55% of Latino Babies Have Cavities
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When we think about tooth decay, we don’t think about children, but we should. 55% of Latino children ages 2-11 have cavities in their baby teeth and 65% of teens have cavities in their permanent teeth. It all comes down to teaching childrengood dental dental habits at an early age.
Parents can start cleaning their baby’s teeth as soon as their first teeth pop out, which is normally around 4 months. Mother’s can do their part by avoiding nighttime bottles or breastfeeding too much. The first visit to the dentist should take place by their first birthday and brushing with toothpaste that contains fluoride should start around the age of 2.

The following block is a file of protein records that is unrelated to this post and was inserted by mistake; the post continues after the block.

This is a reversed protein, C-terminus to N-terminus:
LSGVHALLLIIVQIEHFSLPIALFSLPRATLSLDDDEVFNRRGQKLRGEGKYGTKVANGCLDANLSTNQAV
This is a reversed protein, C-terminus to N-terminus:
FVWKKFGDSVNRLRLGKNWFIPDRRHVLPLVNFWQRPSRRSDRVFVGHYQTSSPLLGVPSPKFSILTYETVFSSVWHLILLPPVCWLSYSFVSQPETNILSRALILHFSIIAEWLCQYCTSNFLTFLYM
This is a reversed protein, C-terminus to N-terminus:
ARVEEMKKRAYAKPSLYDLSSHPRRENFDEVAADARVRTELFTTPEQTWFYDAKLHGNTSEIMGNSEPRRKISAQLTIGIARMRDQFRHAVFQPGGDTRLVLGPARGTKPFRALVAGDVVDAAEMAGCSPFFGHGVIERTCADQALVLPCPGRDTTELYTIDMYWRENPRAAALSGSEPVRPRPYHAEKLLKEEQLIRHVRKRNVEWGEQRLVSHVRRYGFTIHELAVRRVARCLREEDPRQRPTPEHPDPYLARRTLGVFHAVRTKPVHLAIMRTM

Tips to Prevent Tooth Decay
Don’t use bottled water to make formula, instead boil tap water and boil it.
Eat healthy, so that you can pass on those healthy eating habits to your children.
Teach children how to properly brush their teeth and use toothpaste that contains fluoride, twice a day.
Do not blow on food when it’s too hot or share utensils with your baby because you can transmit bacteria.
Do not give your child juice until he’s 6 months old and no more than 4-6 ounces per day.
If you notice white or brown spots on your baby’s teeth, take them to the dentist because this might be a sign of a cavity.
If your child wants a snack, don’t give them anything sugary or sticky; instead give them a healthier option like cheese, yogurt, or fruit.
If your baby falls asleep with the bottle, remove it immediately because the sugars from milk or juice can turn to acid, which can lead to dental decay.